Linked by Thom Holwerda on Mon 22nd Oct 2007 13:48 UTC
Windows Earlier today, OSNews ran a story on a presentation held by Microsoft's Eric Traut, the man responsible for the 200 or so kernel and virtualisation engineers working at the company. Eric Traut is also the man who wrote the binary translation engine for in the earlier PowerPC versions of VirtualPC (interestingly, this engine is now used to run XBox 1 [x86] games on the XBox 360 [PowerPC]) - in other words, he knows what he is talking about when it comes to kernel engineering and virtualisation. His presentation was a very interesting thing to watch, and it offered a little bit more insight into Windows 7, the codename for the successor to Windows Vista, planned for 2010.
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RE[2]: This isnt new
by n4cer on Mon 22nd Oct 2007 16:22 UTC in reply to "RE: This isnt new"
n4cer
Member since:
2005-07-06

So yes, it's high time Microsoft cut the cruft and started a new code base, and designed the code base to be more modular, maintainable, secure, etc. It's the only way the software will survive another generation (e.g. Windows 7 and Windows 8). Otherwise, it will collapse under its own weight.


In large part, Vista is the beginning of the new code base. Again, MinWin isn't new to Seven. It's there in Vista/Server 2008. A lot of code was rewritten for Vista. They've started to virtualize system resources, and they've mapped/eliminated most dependencies and layering violations, and turned each feature into manifest-backed compoents. They are more agile in what they can add/remove without affecting other components because of this work and the processes put in place during Vista's development.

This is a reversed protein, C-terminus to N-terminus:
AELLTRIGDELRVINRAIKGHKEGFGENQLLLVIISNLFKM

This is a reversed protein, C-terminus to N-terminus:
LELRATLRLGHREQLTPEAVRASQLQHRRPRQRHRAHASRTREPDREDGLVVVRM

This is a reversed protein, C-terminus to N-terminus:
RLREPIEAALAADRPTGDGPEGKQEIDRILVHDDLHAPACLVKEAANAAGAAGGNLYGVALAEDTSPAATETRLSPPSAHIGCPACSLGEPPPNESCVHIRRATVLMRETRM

They aren't going to throw out all of that work in Seven. They're going to build upon it. I expect there will be a greater shift towards updated versions of the managed code services they've added in Vista as the preferred method for application development. I also believe they'll start to integrate application virtualization for legacy compatibility as well as driver virtualization for reliability, but the end product will be the offspring of Vista/Server 2008, not an all-new code base. I wouldn't expect something that big for another 1 or 2 major releases.

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